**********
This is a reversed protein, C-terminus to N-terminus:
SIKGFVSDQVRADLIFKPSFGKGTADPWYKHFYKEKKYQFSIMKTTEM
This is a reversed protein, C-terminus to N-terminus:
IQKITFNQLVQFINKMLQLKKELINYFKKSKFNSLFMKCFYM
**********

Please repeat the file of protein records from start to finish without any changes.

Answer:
This is a reversed protein, C-terminus to N-terminus:
SIKGFVSDQVRADLIFKPSFGKGTADPWYKHFYKEKKYQFSIMKTTEM
This is a reversed protein, C-terminus to N-terminus:
IQKITFNQLVQFINKMLQLKKELINYFKKSKFNSLFMKCFYM